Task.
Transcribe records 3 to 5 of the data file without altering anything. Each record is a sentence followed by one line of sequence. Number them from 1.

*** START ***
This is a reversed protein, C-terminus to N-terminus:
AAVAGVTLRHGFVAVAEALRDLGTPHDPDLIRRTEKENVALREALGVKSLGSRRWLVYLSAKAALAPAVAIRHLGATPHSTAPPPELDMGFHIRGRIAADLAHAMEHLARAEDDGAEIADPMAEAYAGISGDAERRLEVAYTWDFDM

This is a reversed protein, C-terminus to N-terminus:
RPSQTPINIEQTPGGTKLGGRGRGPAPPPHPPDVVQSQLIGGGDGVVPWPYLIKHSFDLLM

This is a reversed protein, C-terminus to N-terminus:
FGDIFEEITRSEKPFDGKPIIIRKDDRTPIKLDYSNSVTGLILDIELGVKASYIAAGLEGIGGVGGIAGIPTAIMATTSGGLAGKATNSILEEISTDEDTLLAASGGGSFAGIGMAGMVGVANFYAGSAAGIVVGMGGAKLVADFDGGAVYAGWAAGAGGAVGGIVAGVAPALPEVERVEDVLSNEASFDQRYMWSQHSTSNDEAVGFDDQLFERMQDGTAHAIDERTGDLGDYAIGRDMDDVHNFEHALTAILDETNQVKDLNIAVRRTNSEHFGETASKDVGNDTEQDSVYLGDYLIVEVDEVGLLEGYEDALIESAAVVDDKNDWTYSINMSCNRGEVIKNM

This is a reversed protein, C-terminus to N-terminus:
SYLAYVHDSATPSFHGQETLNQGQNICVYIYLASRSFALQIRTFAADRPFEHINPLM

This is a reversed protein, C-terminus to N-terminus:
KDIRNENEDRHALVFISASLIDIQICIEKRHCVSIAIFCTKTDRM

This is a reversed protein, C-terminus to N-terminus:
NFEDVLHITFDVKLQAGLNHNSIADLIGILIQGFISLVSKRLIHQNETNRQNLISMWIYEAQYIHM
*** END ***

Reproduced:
This is a reversed protein, C-terminus to N-terminus:
FGDIFEEITRSEKPFDGKPIIIRKDDRTPIKLDYSNSVTGLILDIELGVKASYIAAGLEGIGGVGGIAGIPTAIMATTSGGLAGKATNSILEEISTDEDTLLAASGGGSFAGIGMAGMVGVANFYAGSAAGIVVGMGGAKLVADFDGGAVYAGWAAGAGGAVGGIVAGVAPALPEVERVEDVLSNEASFDQRYMWSQHSTSNDEAVGFDDQLFERMQDGTAHAIDERTGDLGDYAIGRDMDDVHNFEHALTAILDETNQVKDLNIAVRRTNSEHFGETASKDVGNDTEQDSVYLGDYLIVEVDEVGLLEGYEDALIESAAVVDDKNDWTYSINMSCNRGEVIKNM

This is a reversed protein, C-terminus to N-terminus:
SYLAYVHDSATPSFHGQETLNQGQNICVYIYLASRSFALQIRTFAADRPFEHINPLM

This is a reversed protein, C-terminus to N-terminus:
KDIRNENEDRHALVFISASLIDIQICIEKRHCVSIAIFCTKTDRM